Such a redundantly tangled mess

Dear President Trump,

Oh, where to start? Who the hell knows? I don’t. The original question implies there’s a single right answer and it also implies that it’s important to choose the starting point correctly. And yes, sometimes it is critical to start somewhere specific, like the beginning or maybe another strategic juncture that helps you make whatever point you want to make or get wherever you need or want to go. Sometimes, though, a situation is such a redundantly tangled mess that it doesn’t much matter where you start, you’ll either get lucky (or happen to have amazing insight and skill) and work out something useful or you’ll further tighten the knots.

Since I think we’re currently in a redundantly tangled mess, I’m choosing to officially start the content of today’s letter by telling you that I finally (finally) finished Seth Abramson’s opus, Proof of Conspiracy, last night, which fittingly turns out to have been acquittal eve. The sucker took me months to read and I’m neither a slow reader nor a slouch (i.e., I read virtually every night) – it’s long and dense and disturbing and sickening. There are so many messed up threads and layers to the stories of who worked tirelessly in the shadows to install you and their ongoing efforts to keep you in place that I would have needed to come up with a system to diagram everything to have a prayer of keeping all the shit straight. I didn’t do that and realistically, if I had taken on that level of engagement, I wouldn’t finish the thing for another four or five months. Instead, I let it wash over me and came away with the sense that we’re in deeper trouble than most of us can even imagine.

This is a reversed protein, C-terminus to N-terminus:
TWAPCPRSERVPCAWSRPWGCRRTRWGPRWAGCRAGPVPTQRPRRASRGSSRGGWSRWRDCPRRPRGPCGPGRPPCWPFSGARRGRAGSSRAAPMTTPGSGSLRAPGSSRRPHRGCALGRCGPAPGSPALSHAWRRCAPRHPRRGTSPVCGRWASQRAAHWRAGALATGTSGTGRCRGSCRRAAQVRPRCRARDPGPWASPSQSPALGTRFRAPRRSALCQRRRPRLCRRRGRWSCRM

A few pages from the end, Abramson drops a poignant statistic from a WP article – it’s the finding that hate crimes increased 226%, on average, across the counties where you held 2016 election rallies (Ayal Feinberg, Regina Branton and Valerie Martinez-Ebers; 3/22/19). The reporters talk about their methods and the statistical covariates they used but what they don’t tell us is what time frames they used for either the pre-you era or the post-you era. The article implies that the post-you era is all the time after each event going forward until some date in 2019 when they pulled their data and presumably they matched these durations with pre-you time. And yes, I’m getting bogged down in methodological details that I can’t even argue matter all that much; it’s a coping mechanism to focus on minutia when I’m stressed. I also should acknowledge that if the base-rate of hate crimes was very, very low then even a 226% increase isn’t going to result in that many additional hate crimes numerically (e.g., if there were 10 in a county in the three years prior to one of your rallies, then a 226% increase would suggest there were about 23 in the three years after that rally).

Obviously we have to be careful with statistics, both with regards to how they are derived and how they are used, and this one is no exception, but really, any increase in the rate of hate crimes is a shitty legacy to have. I am quite certain, however, that you would have liked to trot it out last night as a badge of honor. Since you couldn’t, you instead honored one of the worst fomenters of hate in modern time (I’m not deigning to type his name) with a presidential medal of freedom – an incredible “f*ck you” move even for you.

May we be safe in these off the hook daunting times.
May we be willing to figure out how to step up instrumentally and do it.
May we do some grieving and then get onto the business of reclaiming democracy.
May you not start a war with your now endless supply of ‘get out of jail free’ cards.

Sincerely,
Tracy Simpson

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